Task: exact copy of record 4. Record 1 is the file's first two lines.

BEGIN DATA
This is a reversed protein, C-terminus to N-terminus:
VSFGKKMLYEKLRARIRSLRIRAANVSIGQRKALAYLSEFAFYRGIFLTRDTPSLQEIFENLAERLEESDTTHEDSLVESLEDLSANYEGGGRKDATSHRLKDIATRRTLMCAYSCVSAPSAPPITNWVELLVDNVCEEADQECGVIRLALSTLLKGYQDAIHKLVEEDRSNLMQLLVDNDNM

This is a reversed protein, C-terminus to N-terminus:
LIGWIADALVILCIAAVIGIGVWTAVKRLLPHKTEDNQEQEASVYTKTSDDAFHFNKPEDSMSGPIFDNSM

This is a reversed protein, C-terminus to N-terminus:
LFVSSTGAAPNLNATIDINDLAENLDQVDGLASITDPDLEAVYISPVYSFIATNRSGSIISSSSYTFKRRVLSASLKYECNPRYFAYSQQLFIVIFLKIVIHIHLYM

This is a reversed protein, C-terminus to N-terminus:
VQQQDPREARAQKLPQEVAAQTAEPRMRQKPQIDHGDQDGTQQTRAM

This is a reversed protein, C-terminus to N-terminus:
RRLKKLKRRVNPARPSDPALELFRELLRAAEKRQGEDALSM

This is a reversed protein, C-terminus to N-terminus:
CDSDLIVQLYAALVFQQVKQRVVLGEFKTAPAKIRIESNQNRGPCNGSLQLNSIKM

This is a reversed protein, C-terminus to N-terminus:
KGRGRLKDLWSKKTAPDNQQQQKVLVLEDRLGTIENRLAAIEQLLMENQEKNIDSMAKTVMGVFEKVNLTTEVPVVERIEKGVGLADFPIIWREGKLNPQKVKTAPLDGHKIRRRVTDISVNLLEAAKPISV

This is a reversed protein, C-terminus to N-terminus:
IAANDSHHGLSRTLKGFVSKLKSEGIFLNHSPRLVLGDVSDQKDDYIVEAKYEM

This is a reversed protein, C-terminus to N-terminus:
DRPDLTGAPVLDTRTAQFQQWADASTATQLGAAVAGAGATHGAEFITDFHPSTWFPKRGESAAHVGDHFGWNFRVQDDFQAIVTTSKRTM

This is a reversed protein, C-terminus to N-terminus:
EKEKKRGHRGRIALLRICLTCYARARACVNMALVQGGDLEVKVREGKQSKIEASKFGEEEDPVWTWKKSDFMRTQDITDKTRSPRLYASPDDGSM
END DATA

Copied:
This is a reversed protein, C-terminus to N-terminus:
VQQQDPREARAQKLPQEVAAQTAEPRMRQKPQIDHGDQDGTQQTRAM